Dangerous heat wave raising fire threat and coronavirus concerns
This weekend could feature the hottest weather in three years for several cities in the western United States as fears the heat will lead to increased wildfire danger and coronavirus spread. “Dangerously hot conditions will occur during the afternoon and early evening hours each day,” according to the National Weather Service. The scorching temperatures are a concern for firefighters battling blazes that have destroyed several homes and have erupted near both rural and urban foothill neighborhoods, driving through tinder-dry brush. Health officers are also concerned that people will pack beaches, lakes and other recreation areas without following mask and social distancing orders.
- California COVID-19 cases spiked after July 4th. Family gatherings helped the spread, experts say.
- Fact check: The coronavirus pandemic isn’t slowing climate change
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After coronavirus cases, St. Louis Cardinals resume play
The St. Louis Cardinals, who have not played a game since July 29, are expected to resume play Saturday with a doubleheader against the Chicago White Sox at Guaranteed Rate Field. The plan is contingent on the team not having any more positive COVID-19 tests. The Cardinals, who had 10 players and seven staff members test positive for COVID-19, played only five games before being shut down. The ballclub will not have to make up their entire missed schedule, with only 45 days left in the season year. For all teams who don’t play the full season, their winning percentage will determine whether they are among the top eight teams to qualify for the postseason in the National League.
- Several Cardinals members had to visit the ER after being infected
- 53 games in 44 days: St. Louis Cardinals hit the road (in 41 rental cars)
'Lovecraft Country': In HBO's horror series, America's racism is the real monster
"Lovecraft Country" is a perfect TV series for 2020. Too perfect, in fact. The new 10-episode HBO series, which premiers Sunday at 9 ET/PT, is based on the 2016 novel by Matt Ruff and is set in 1950s Jim Crow America. Created by Misha Green ("Underground") and produced by Jordan Peele and J.J. Abrams, the series is relevant to any time in American history because it so profoundly portrays and then dissects racism. According to USA TODAY's Kelly Lawler, the series is also a rip-roaring genre adventure full of terrifying monsters, creepy mysteries and absolutely superb acting from stars Jurnee Smollett, Jonathan Majors, Courtney B. Vance and Michael K. Williams.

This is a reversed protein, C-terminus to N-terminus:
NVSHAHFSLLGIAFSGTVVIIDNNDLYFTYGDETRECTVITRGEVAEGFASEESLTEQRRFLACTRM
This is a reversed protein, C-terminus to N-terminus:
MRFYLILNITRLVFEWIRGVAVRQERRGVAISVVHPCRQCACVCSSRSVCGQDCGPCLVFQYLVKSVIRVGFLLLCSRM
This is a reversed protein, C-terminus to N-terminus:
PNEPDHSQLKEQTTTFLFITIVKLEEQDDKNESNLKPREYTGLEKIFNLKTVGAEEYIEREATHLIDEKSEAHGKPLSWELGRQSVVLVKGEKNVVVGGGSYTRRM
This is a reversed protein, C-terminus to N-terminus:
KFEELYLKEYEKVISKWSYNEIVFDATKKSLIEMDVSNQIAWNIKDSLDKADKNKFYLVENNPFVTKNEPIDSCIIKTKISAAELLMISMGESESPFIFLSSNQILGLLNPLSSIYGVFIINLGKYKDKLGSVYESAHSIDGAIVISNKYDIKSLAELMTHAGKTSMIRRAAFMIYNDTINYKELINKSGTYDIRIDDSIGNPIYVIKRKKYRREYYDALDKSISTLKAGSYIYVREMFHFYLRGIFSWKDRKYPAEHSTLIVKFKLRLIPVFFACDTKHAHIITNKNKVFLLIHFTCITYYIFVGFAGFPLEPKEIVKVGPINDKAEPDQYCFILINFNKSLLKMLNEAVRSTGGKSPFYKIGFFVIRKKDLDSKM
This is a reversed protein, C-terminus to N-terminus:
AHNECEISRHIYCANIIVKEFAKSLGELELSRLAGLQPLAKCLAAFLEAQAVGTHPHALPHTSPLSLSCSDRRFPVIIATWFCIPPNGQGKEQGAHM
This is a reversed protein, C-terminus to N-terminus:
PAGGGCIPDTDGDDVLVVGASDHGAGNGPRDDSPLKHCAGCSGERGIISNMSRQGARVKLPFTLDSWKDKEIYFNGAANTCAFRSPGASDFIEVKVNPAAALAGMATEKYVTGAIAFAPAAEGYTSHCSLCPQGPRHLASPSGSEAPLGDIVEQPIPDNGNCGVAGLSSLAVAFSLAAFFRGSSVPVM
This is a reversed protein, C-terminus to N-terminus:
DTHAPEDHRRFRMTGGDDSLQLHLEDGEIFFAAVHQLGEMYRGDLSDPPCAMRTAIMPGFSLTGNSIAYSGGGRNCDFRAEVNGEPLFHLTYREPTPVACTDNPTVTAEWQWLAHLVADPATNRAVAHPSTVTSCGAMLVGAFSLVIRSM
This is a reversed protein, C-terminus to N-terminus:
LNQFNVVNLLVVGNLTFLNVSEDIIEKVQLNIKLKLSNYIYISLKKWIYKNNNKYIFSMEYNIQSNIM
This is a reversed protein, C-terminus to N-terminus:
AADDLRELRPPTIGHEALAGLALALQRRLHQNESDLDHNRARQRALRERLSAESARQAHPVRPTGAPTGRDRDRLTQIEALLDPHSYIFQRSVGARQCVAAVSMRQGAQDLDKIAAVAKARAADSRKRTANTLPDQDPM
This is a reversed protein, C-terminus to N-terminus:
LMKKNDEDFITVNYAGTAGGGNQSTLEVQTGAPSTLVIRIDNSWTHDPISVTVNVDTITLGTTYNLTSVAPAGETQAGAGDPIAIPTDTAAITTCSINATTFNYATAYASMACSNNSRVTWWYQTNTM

- 'There's a horror in just being Black': HBO's 'Lovecraft Country' digs into real racism with pulp fiction
Legacies on the line at UFC 252
The main event at UFC 252 features what some are calling the biggest heavyweight fight in the promotion's history. Stipe Miocic puts his title on the line against Daniel Cormier in the third matchup between the longtime UFC stars. Cormier, who plans to retire after the fight, knocked out Miocic in July 2018. Miocic returned the favor with a knockout in August of last year. Neither has fought since. The championship fight from Las Vegas airs on pay-per-view after the preliminary card on ESPN/ESPN+.
- Wrestling vs. body shots? Daniel Cormier, Stipe Miocic talk tactics ahead of UFC 252 trilogy fight
- UFC 252 faceoff highlights: Stipe Miocic, Daniel Cormier meet one last time before fight
Year after she died in a plane crash, reporter's husband sues FAA
Nearly a year after a New Orleans TV anchor was killed in a plane crash, her husband is suing the Federal Aviation Administration for nearly $23 million over what he says is its negligent role in her death. Nancy Parker, 53, was shooting a story about skywriting pilot Franklin J.P. Augustus when their plane went down in a field near New Orleans Lakefront Airport on Aug. 16, 2019. In the lawsuit, filed Aug. 6 and obtained by USA TODAY, Glen Boyd claims the FAA failed to follow through on several regulations surrounding the Aerotek Pitts S-2B aircraft. He says local FAA officials were aware the two-person stunt plane "had a lengthy and well-known history" of issues. Parker, a five-time Emmy winner who worked at Fox 8 for more than two decades, "put her heart and soul into her work, covering thousands of stories and touching countless lives," the television station said after her death.
Contributing: The Associated Press
This article originally appeared on USA TODAY: Heat wave, UFC 252, 'Lovecraft Country': 5 things to know this weekend